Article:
Trouble is a Friend of Mine by Stephanie Tromly
Published by Kathy Dawson Books
There’s been a lot of buzz around this book, so I was very excited when it was featured in the August Owl Crate box. The description of the book on the back cover sold me right from the start.
“With the wit of Sherlock, the smarts of Veronica Mars, and the humor of Ferris Bueller’s Day Off, this is a debut novel you won’t want to miss”
Needless to say, I was not a disappointed.
The book actually begins at the end of the story, then takes you on a wild ride explaining how they got to that point. I have to admit, I love when a book gives you the partial ending and then makes you go all the way back to the beginning to figure out how in the world they wound up there.
The story is narrated by a 16 year old girl named Zoe. Zoe starts out pretty unhappy. She’s the product of divorced parents and has been ripped from the city, school and friends that she’s familiar with, and forced to live with her mother in upstate New York where she attends public high school in a bland and boring town. Leaving a fairly privileged lifestyle in Manhattan and now stuck in the suburbs of River Heights, Zoe is not making any friends and she’s finding it difficult to fit in. But she has a plan – if she keeps her grades up and her record clean, she can finish high school at the prestigious Prentiss Academy, and then on to Princeton. Her plan would mean leaving her mother, which she is all too happy to do, and moving back to Manhattan with her father and his new wife. It’s a great plan. Until Digby drops into her life.
Digby is also a high school student, who shows up unannounced at Zoe’s door one day and tries to convince her to show him some photos that she’s taken. I won’t go in to how he knows she’s taken the photos, let’s just say that Zoe is not pleased. In fact, she opens the story with, “Of course I didn’t like Digby when I first met him. No one does.”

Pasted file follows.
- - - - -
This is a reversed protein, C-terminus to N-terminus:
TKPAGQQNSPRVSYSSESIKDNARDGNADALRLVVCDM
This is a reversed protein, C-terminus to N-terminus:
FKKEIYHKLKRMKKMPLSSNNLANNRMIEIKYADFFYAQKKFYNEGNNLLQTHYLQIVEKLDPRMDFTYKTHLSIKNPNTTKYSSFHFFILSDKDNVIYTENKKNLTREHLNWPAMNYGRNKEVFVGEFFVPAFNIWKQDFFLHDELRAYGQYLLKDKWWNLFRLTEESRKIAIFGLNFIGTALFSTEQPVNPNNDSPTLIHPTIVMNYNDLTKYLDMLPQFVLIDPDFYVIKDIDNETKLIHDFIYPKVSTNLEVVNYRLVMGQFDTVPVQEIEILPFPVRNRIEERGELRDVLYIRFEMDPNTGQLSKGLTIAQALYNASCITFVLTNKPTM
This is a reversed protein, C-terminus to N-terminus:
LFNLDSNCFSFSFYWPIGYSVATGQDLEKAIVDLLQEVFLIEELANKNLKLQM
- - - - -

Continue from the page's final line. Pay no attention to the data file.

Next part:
Digby is brazen and brash and very difficult to like, but like him or not Zoe gets pulled in because, as we learn later, Digby never takes “no” for an answer. There is also another character that plays an integral role in the story, and that’s Henry. Henry is a friend of Digby’s from their childhood and is all too familiar with Digby’s shenanigans. He tries to warn Zoe, but it’s no use, against his better judgement even Henry gets dragged in!
And so an adventure with drug dealers, kidnappers, perverts, and a wacky school dance begins!
As Zoe, Digby and Henry attempt to figure out what happened to a girl from River Heights that’s been missing for months, Digby is also trying to piece together the kidnapping of his younger sister eight years ago. He thinks it’s too much of a coincidence and that the two events are related. Together the three of them pull off some pretty dangerous and illegal schemes, and Zoe is in real danger of ruining her perfect school record. Throughout the story I was cheering them on, even though at times I felt like I wanted someone to ring Digby’s neck. He really is a hard character to like. But then again so is Zoe, who complains so much about her “miserable life” in River Heights that she’s almost as obnoxious as Digby.
Because of the whining, I didn’t find Zoe’s inner monologue narration as witty as, let’s say Veronica Mars, however I did find the conversations between Zoe and Digby humorous and even sweet at times. The conversations between Digby and Henry, although humorous as well, were a bit over done with the constant use of “dude” and “bro”. But then again, I’m not a teenage boy, so who knows, maybe it’s perfectly natural.
The story is quick paced, and as it progresses the friendship becomes the best part of the story, and even goes so far as to pull in few more characters – some likable, some not so much. By the time you’re almost at the end of the book, you’re reminded of where Zoe’s story began, and it races to a pretty satisfying ending – for now. YES! there is going to be a sequel.
You can follow Stephanie Tromly on Twitter @stephanietromly
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